Cade broke into a hard run.
KID-SKINNED BOOTS POUNDED THE FOREST FLOOR AS SHE WEAVED BETWEEN PINE AND BIRCH, PUSHED THROUGH BRUSH THICK ENOUGH TO SWALLOW A CHILD WHOLE.
Panic tripped reflexes, stretched muscle, drove beyond limits. Briars grabbed her clothes, ripped her face, but she felt no pain. Felt nothing but blood pounding in her ears, breath burning her lungs.
CADE HAD TAKEN CHANCES SHE COULD NOT AFFORD. SHE HAD KNOWN THE RISKS GOING INTO THIS. ALL FOR NOTHING NOW, AND NOW SHE WAS DONE IN.
Bolting through a sea of knee-high ferns, she leapt over a rotted log, landed in a stream and soaked her breeches clean through. She skidded over moss-covered rock, hurried up the opposite bank, and cut around a wall of yellow birch.
THE APPROACHING SOUND OF WOOD CREEK TOOK HER IN THE DIRECTION SHE HOPED WAS SOUTH. TO GET LOST OUT HERE WAS DEATH, NOT THAT IT SHOULD EVEN MATTER NOW. IT SHOULD NOT, YET STRANGELY, UNFORGIVABLY, DEATH NO LONGER SEEMED A VIABLE SOLUTION.
For over a year, it had been the symbol of sweet relief, an end to unjustified suffering. Now the possibility of death brought a stubborn will to live, an inexcusable mask over her immediate fear.
HAD SHE LOST HIM?
Blackflies clouded around her face. What seemed like a mile passed before she allowed herself to stop and listen. Her breath escaped her as heavy as a plow horse’s, yet she heard nothing else. No birds, no wind. No sign of him.
SWEAT DRIPPED INTO HER EYES AND STUNG THE SCRATCHES ON HER FACE, BUT SHE DID NOT MOVE. SHE DID NOT DARE.
She waited, watched. Nightfall clawed at the forest; dancing shadows which promised only fear.
Relief did not come directly. It never did. She had to coax it, convince herself it was all right, that she had survived.
NOT THAT SURVIVAL WAS DESERVED. CADE’S ACCURACY WITH A FIREARM HAD ALWAYS BEEN FLAWLESS. SHE HAD ONLY MAIMED GREY WITH A SLIGHT ARM WOUND. HE HAD BLED LIKE A STUCK HOG, BUT IT WAS NOT ENOUGH. NOT ENOUGH BECAUSE HE WOULD SURVIVE FROM IT. HOW SHE COULD MANAGE SUCH TERRIBLE AIM, SHE COULD ONLY BLAME ON NERVES.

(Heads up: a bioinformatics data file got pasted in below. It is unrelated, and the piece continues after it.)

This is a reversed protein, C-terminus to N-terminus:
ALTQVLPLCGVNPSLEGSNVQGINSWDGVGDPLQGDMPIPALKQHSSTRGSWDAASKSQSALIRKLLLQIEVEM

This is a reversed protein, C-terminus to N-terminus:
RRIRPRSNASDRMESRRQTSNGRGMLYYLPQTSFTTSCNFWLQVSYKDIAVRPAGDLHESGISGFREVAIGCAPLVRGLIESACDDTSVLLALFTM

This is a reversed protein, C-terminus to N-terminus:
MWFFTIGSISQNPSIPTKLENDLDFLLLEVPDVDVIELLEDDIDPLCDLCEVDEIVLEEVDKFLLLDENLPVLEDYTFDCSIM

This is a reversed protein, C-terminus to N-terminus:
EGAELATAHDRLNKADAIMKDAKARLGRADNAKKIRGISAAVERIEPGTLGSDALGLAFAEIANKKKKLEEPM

And fear, of course, was inexcusable. She would have to go back. She had no other solution, no choice. Grey could not possibly be allowed to live, though death was too good for him. Hell was too good for him.
SHE WOULD HAVE TO GO BACK BEFORE NIGHTFALL, AND SHE WOULD HAVE TO FIND WHERE SHE HAD DROPPED HER MUSKET, ANOTHER FOOLISH MISHAP ON HER PART. AND SHE WOULD BE CAREFUL THIS TIME.
And Grey would be dead by dawn.
RELIEF SLOWLY BEGAN TO WASH OVER HER AT THE PROSPECTS OF A SECOND CHANCE. SHE WAS DOING THE RIGHT THING, AND ALL WOULD WORK OUT FINE. SHE WOULD GO BACK, FINISH GREY OFF, THEN SHE COULD GO HOME AND—
Cade heard the shot before she felt the pain. The sound cracked her skull, rattled her ribcage. Smoke immediately blinded her as pungent, acidic sulfur stung her nose.
ONE MOMENT NOTHING, THE NEXT: A RED AND GOLD PAINTED DEMON APPEARED OUT OF SMOKE AND SHADOW.
One of Grey’s men. Well over six feet tall. His red British jacket was stark contrast against the shadowed forest.
CADE STUMBLED BACKWARD, INSTINCTIVELY REACHED FOR HER MUSKET, WHICH WAS NOWHERE TO BE FOUND. SHE TUGGED ASIDE THE TURNBACKS OF HER COAT AND PULLED HER DAGGER FROM THE SHEATH THAT WAS STRAPPED TO HER THIGH.
Panic rushed into her ears, through her brain, fast, faster, clouding the veil between wake and unconscious.
SHE HAD ONLY FAINTED ONCE BEFORE, WHEN SHE HAD RECEIVED THE NEWS THAT HAD CHANGED HER LIFE. AT THE TIME, SHE HAD NOT REALIZED WHAT WAS HAPPENING WHEN BLACKNESS OVERTOOK HER. THEN SHE HAD WOKEN WITH BEN’S TWO FRIENDS, HIS FATHER AND BROTHER KNEELING OVER HER, REPEATING THE HORRIBLE NEWS.
Sharp, searing pain cut her arm and down into her hand, the opposite one with which she gripped the knife. Her lungs burned, not just from running. This was liquid fire melting her from the inside out. Slicing open her heart and lying it bare.
SHE STAGGERED PAST A CLUMP OF FERNS, NEARLY LOST HER BALANCE, AND RIGHTED HERSELF. THE REDCOAT CAME AT HER, ALL SIX FEET OF HIM IN THREE LONG EASY STRIDES; A HUNTER READY TO FINISH HIS KILL. HE MADE NO SOUND, NO EXPRESSION, DID NOT EVEN MEET HER GAZE. HE WAS ON A MISSION, AND SHE WAS CLEARLY TAKING TOO MUCH OF HIS TIME.
Cade stared: black eyes, black hair just grazing his shoulders. He wore buckskin leggings, a string of beads and a gold medallion against his bare chest.
REALIZATION BROUGHT ABOUT SURPRISE, EVEN IN DYING. HE WAS INDIAN, NOT ONE OF GREY’S SOLDIERS.
Shock became victory mixed with the overwhelming sense of loss. She had failed at killing Grey, but Grey’s men had not been able to catch her, at least. No, instead she had stumbled upon the path of an Indian who would finish her off.
THE INDIAN GRABBED HER SHOULDER, YANKING HER CLOSE. BEFORE HE COULD FINISH HER, CADE THRUST HER BLADE INTO HIS BICEP, BURYING IT ALL THE WAY TO THE HILT. HE RELEASED HER, SHOUTED SOMETHING SHE COULD NOT UNDERSTAND.
She tried to run, stumbled, fought to stand. Blood soaked her coat, ran off her fingers. It spotted the ferns at her feet.
SHE TOOK ONE LAST LOOK AT HER KILLER. HE WAS PULLING THE BLADE FROM HIS ARM.
Then all went black.